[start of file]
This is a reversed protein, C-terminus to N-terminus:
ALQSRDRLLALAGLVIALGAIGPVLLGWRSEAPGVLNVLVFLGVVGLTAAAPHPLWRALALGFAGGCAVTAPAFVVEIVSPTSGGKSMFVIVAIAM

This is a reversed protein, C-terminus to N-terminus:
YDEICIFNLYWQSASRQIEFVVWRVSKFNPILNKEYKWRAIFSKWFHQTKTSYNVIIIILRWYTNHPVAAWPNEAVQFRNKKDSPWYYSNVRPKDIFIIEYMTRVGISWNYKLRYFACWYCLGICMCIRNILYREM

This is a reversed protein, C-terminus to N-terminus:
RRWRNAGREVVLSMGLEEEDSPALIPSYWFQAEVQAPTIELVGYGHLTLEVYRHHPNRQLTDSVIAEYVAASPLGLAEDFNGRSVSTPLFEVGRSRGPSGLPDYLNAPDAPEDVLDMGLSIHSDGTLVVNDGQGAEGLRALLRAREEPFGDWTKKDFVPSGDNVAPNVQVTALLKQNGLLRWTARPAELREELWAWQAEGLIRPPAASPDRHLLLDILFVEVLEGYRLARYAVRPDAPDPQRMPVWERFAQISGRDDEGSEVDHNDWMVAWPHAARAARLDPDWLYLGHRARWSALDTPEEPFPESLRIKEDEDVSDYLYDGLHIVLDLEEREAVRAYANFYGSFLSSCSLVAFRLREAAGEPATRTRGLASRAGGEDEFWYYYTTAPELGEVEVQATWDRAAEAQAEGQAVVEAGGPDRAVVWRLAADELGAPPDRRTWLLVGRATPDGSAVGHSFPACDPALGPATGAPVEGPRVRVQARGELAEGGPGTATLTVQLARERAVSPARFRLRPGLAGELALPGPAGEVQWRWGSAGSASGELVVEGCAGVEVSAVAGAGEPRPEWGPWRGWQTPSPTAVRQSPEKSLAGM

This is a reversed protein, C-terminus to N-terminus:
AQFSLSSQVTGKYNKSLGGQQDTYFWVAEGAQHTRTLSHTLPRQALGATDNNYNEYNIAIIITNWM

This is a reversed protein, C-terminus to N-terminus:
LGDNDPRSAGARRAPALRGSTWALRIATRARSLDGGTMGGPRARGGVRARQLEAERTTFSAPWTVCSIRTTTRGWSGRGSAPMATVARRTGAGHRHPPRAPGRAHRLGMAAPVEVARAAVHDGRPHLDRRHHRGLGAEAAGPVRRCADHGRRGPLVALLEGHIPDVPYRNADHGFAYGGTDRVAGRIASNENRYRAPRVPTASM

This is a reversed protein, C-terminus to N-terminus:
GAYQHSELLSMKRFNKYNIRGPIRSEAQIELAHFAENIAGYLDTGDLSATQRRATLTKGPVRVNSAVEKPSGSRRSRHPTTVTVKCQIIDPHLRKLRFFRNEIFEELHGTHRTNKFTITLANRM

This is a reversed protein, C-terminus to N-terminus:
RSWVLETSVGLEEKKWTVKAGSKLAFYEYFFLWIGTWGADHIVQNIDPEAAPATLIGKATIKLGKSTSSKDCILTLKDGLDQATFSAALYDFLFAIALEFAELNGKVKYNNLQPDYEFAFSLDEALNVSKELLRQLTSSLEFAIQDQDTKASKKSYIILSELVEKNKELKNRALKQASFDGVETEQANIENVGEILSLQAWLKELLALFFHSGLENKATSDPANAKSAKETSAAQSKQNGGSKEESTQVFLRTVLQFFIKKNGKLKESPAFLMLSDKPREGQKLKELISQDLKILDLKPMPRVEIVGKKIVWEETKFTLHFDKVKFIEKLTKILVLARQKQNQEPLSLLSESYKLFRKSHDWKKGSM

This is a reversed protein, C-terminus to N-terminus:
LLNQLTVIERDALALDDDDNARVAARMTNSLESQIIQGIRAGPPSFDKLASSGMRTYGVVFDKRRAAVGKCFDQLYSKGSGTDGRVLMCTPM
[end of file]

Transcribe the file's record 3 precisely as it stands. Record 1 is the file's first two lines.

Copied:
This is a reversed protein, C-terminus to N-terminus:
RRWRNAGREVVLSMGLEEEDSPALIPSYWFQAEVQAPTIELVGYGHLTLEVYRHHPNRQLTDSVIAEYVAASPLGLAEDFNGRSVSTPLFEVGRSRGPSGLPDYLNAPDAPEDVLDMGLSIHSDGTLVVNDGQGAEGLRALLRAREEPFGDWTKKDFVPSGDNVAPNVQVTALLKQNGLLRWTARPAELREELWAWQAEGLIRPPAASPDRHLLLDILFVEVLEGYRLARYAVRPDAPDPQRMPVWERFAQISGRDDEGSEVDHNDWMVAWPHAARAARLDPDWLYLGHRARWSALDTPEEPFPESLRIKEDEDVSDYLYDGLHIVLDLEEREAVRAYANFYGSFLSSCSLVAFRLREAAGEPATRTRGLASRAGGEDEFWYYYTTAPELGEVEVQATWDRAAEAQAEGQAVVEAGGPDRAVVWRLAADELGAPPDRRTWLLVGRATPDGSAVGHSFPACDPALGPATGAPVEGPRVRVQARGELAEGGPGTATLTVQLARERAVSPARFRLRPGLAGELALPGPAGEVQWRWGSAGSASGELVVEGCAGVEVSAVAGAGEPRPEWGPWRGWQTPSPTAVRQSPEKSLAGM